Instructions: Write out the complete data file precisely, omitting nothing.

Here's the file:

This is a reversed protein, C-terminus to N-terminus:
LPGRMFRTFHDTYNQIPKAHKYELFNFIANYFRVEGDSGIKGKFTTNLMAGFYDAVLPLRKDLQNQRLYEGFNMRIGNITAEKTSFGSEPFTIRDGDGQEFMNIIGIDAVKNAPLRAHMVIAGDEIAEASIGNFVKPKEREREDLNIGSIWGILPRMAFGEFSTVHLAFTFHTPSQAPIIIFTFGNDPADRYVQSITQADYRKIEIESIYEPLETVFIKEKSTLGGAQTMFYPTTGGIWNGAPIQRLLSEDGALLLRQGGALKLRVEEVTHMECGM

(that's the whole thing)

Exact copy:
This is a reversed protein, C-terminus to N-terminus:
LPGRMFRTFHDTYNQIPKAHKYELFNFIANYFRVEGDSGIKGKFTTNLMAGFYDAVLPLRKDLQNQRLYEGFNMRIGNITAEKTSFGSEPFTIRDGDGQEFMNIIGIDAVKNAPLRAHMVIAGDEIAEASIGNFVKPKEREREDLNIGSIWGILPRMAFGEFSTVHLAFTFHTPSQAPIIIFTFGNDPADRYVQSITQADYRKIEIESIYEPLETVFIKEKSTLGGAQTMFYPTTGGIWNGAPIQRLLSEDGALLLRQGGALKLRVEEVTHMECGM